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corporate governance

This is the first instalment of a special six-part series examining corporate governance issues in Canada.

Shareholders are increasingly taking matters of governance seriously – perhaps none more so than whether directors are actually attending board meetings.

For evidence, witness the vote at the annual meeting of Power Corp. of Canada, held May 13. Pierre Beaudoin, a Power Corp. director and executive chairman of Bombardier, had 20.28 per cent of shareholder votes withheld in the director election. (Shareholders are asked to vote "for" a director or to "withhold" their votes. At nearly all companies, there is no "against.")

The total is significant, as only a handful of directors at companies in the S&P/TSX 60 have had "withhold" percentages in the double digits this spring. The number is even more striking, however, as the founding family's Desmarais Family Residuary Trust has 59.19 per cent of Power Corp.'s votes, leaving just 40.81 per cent of the votes to shareholders outside the trust. In that context, Mr. Beaudoin's withhold totals represent nearly half the Power Corp. votes outside the family trust.

The vote is not a referendum on Mr. Beaudoin's performance at Bombardier Inc., where he served as chief executive officer until February, 2015, before transitioning to executive chairman. Instead, it's an expression of displeasure of how Bombardier took his attention away from Power Corp. Mr. Beaudoin attended just two of six Power Corp. board meetings, and missed one of the two meetings of the board's Related Party and Conduct Review Committee.

This attendance record easily runs afoul of proxy advisory services and other governance advocates, who typically believe directors should attend at least 75 per cent of board meetings. Institutional Shareholder Services (ISS) and Glass Lewis & Co. recommended a "withhold" vote on Mr. Beaudoin to their clients.

Stéphane Lemay, the company's general counsel, pointed to the company's explanation in its proxy circular. Mr. Beaudoin, it said, attended 75 to 83 per cent of meetings in the years 2012 to 2014, but "was unable to attend as many meetings during 2015 because of commitments related to the business of Bombardier. … Mr. Beaudoin is a dedicated director who makes important contributions in respect of the corporation and who brings to the board his vast and valuable experience with Bombardier, a leading international manufacturer."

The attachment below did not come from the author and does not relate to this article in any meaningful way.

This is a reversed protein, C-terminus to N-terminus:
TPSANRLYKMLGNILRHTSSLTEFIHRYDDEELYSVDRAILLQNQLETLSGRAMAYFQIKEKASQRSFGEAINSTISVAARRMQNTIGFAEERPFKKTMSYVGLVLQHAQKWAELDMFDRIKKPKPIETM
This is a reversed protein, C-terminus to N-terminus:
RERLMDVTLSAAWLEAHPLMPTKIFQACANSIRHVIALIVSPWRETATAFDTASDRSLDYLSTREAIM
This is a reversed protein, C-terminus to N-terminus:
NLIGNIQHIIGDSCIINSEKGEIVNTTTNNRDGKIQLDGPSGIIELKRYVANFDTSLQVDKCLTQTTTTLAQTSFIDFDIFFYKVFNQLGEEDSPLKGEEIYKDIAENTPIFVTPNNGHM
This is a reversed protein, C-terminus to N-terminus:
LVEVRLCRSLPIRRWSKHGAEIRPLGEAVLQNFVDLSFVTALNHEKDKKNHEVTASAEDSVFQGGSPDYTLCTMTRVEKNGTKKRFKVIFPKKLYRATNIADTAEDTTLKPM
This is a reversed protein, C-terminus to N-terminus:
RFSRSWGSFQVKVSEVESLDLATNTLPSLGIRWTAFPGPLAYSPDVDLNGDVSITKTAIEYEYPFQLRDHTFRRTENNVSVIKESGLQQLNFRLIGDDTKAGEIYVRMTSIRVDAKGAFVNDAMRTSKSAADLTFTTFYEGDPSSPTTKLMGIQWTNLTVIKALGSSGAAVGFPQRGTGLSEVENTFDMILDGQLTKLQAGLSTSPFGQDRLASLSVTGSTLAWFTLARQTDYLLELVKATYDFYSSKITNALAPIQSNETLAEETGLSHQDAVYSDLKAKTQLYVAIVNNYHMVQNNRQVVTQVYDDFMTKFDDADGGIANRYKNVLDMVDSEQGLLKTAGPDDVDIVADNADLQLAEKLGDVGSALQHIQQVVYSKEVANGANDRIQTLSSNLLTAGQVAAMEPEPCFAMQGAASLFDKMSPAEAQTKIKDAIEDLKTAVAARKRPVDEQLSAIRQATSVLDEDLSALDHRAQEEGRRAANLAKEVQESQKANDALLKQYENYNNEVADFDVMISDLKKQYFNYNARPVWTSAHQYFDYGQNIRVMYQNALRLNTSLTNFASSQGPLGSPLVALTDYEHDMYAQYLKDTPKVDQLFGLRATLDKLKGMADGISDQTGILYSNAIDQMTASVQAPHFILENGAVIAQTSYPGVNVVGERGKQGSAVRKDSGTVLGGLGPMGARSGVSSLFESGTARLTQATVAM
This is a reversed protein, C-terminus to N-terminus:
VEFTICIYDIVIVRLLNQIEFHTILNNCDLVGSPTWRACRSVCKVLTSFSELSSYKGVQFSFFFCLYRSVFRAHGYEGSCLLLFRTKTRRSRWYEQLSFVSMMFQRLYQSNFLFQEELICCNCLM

Mr. Lemay declined to address a question about Mr. Beaudoin's 2016 attendance, and a Bombardier spokeswoman did not return an e-mail message sent Monday.

Beaudoin received $111,000 for his 2015 service on the Power Corp. board, $50,000 of which was paid in company shares.

It is not the first time Power Corp. has felt shareholder anger at director attendance issues. Director Laurent Dassault did not stand for re-election this year after two years of poor vote totals owing to his attendance track record.

In issuing the strong rebuke to Mr. Beaudoin, Power Corp. shareholders demonstrated that attendance issues outweigh other governance concerns. ISS also recommended a "withhold" vote for both André and Paul Desmarais, the brothers who serve as co-CEOs of Power Corp. ISS's objection is that both, as company insiders, sit on the board committee that nominates directors.

As a result, independent directors make up just 50 per cent of the committee. ISS's recommendation (as well as Canadian Securities Administrators' corporate governance guidelines) is that no insiders sit on a board's nominating and compensation committees in "order to maintain, however, the independent balance of power necessary for independent directors to fulfill their oversight mandate and make difficult decisions that may run counter to management's self-interests." (Glass Lewis recommended a "for" vote for the brothers.)

Shareholders withheld 13.81 per cent of votes from Paul Desmarais and 11.39 per cent of votes from André Desmarais. That translates to about 34 and 28 per cent of non-Trust votes.

Mr. Lemay says: "We strongly disagree with ISS's position in this regard" and pointed to the company's Statement of Corporate Governance Practices. "In the board's view, no single corporate governance model is superior or appropriate in all respects. The board's approach reflects its belief that governance must be focused on substance rather than the application of generic processes and standardized rules and guidelines. Formal checklists cannot replace real care, responsibility and personal engagement.

Editor's note: A previous version of this story said that Pierre Beaudoin is executive chairman of Power Corp. He is a director.